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The PSNet Collection: All Content

The AHRQ PSNet Collection comprises an extensive selection of resources relevant to the patient safety community. These resources come in a variety of formats, including literature, research, tools, and Web sites. Resources are identified using the National Library of Medicine’s Medline database, various news and content aggregators, and the expertise of the AHRQ PSNet editorial and technical teams.

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Displaying 1 - 19 of 19 Results
van Sassen C, Mamede S, Bos M, et al. BMC Med Educ. 2023;23:474.
Clinical reasoning is an important component of medical education. In this study, first-year general practice residents concluded that diagnostic error cases, both with and without malpractice claim information, are equally effective for clinical reasoning education.
Staal J, Zegers R, Caljouw-Vos J, et al. Diagnosis (Berl). 2022;10:121-129.
Checklists are increasingly used to support clinical and diagnostic reasoning processes. This study examined the impact of a checklist on electrocardiogram interpretation in 42 first-year general practice residents. Findings indicate that the checklist reduced the time to diagnosis but did not affect accuracy or confidence.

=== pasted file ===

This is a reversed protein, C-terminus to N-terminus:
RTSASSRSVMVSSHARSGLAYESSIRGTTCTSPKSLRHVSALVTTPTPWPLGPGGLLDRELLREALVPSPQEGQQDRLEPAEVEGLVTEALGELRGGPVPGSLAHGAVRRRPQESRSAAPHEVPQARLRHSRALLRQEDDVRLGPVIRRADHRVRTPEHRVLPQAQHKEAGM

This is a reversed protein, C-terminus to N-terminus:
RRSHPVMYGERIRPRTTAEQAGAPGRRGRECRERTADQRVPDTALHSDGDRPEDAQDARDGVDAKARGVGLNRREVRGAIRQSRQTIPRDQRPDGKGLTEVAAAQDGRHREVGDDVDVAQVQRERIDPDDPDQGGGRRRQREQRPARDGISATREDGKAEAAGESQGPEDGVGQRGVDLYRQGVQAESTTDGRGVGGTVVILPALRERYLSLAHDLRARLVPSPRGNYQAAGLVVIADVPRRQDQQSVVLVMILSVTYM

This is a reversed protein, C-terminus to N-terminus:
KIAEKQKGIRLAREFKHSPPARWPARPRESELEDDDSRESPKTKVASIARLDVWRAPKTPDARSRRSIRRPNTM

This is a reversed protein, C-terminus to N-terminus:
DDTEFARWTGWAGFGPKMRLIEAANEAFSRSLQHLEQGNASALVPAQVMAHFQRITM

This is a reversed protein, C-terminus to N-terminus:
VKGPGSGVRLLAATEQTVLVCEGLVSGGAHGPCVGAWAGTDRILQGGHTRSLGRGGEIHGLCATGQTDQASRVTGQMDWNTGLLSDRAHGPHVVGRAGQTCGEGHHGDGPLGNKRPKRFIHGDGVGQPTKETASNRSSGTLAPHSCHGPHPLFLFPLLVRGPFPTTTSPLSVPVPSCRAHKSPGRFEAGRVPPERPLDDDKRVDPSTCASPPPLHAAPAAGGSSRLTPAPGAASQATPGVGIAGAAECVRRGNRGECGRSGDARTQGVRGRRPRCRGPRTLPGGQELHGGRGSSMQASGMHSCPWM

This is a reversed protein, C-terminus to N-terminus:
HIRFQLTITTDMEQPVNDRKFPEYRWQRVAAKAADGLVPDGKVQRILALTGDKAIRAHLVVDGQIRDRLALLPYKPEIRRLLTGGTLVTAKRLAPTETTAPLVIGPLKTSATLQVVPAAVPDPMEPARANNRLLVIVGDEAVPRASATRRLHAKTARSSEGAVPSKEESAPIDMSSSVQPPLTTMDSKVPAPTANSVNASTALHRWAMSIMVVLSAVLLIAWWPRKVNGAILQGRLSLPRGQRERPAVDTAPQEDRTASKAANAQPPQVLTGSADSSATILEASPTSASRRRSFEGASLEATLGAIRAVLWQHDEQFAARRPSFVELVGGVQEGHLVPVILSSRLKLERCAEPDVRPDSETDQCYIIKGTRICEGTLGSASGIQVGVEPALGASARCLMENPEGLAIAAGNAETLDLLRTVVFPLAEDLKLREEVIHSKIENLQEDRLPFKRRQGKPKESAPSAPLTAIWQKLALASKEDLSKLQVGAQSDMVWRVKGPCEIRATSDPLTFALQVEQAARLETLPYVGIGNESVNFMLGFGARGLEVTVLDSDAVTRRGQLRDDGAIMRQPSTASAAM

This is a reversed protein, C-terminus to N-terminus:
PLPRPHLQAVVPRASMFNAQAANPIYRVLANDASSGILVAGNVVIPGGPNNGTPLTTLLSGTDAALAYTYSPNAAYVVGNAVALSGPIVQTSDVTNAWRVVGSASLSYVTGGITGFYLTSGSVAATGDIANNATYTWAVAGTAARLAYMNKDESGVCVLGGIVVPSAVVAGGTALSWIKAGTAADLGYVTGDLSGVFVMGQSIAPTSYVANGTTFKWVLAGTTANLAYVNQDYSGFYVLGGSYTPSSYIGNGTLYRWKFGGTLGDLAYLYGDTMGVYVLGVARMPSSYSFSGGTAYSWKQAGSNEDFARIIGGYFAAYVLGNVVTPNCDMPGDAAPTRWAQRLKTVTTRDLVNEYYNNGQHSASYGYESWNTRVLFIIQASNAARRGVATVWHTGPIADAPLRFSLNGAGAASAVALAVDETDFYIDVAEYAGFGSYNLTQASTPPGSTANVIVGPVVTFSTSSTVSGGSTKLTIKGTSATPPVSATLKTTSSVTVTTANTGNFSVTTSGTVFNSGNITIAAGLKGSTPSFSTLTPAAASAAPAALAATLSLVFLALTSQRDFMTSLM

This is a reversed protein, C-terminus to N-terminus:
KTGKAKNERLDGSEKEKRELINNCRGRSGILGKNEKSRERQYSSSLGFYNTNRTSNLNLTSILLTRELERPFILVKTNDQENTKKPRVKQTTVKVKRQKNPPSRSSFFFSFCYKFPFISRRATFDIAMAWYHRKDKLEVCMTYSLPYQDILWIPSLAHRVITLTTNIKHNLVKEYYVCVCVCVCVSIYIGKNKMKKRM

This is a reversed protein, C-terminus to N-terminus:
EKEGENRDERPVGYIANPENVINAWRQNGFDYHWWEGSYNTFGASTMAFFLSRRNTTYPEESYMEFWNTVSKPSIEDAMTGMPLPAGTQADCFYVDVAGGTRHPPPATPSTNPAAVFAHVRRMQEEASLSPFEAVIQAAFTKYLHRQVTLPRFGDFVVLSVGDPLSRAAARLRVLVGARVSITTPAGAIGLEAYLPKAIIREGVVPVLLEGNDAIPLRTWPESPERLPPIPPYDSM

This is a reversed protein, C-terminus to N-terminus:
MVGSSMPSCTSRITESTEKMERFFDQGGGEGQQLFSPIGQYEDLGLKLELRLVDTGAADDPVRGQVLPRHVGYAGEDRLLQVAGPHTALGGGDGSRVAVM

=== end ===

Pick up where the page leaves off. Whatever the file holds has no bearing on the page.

Kuhn J, van den Berg P, Mamede S, et al. Adv Health Sci Edu. 2022;27:189-200.
Diagnostic calibration is the relationship between individual confidence in diagnostic decision making and diagnostic accuracy, and it can lead to diagnostic error or overtesting. This study investigated whether feedback would improve general-practice residents’ diagnostic calibration on difficult cases. Results did not show that feedback on diagnostic performance improved diagnostic calibration.
van Heesch G, Frenkel J, Kollen W, et al. Jt Comm J Qual Patient Saf. 2020;47:234-241.
Poor handoff communication can threaten patient safety. In this study set in the Netherlands, pediatric residents were asked to develop a contingency plan for patients received during handoffs and asked to recall information from that handoff five hours later. Results indicate that engaging in deliberate cognitive processing during handoffs resulted in better understanding of patients’ problems, which could contribute to improved patient safety.
Schmidt HG, Van Gog T, Schuit SC, et al. BMJ Qual Saf. 2017;26:19-23.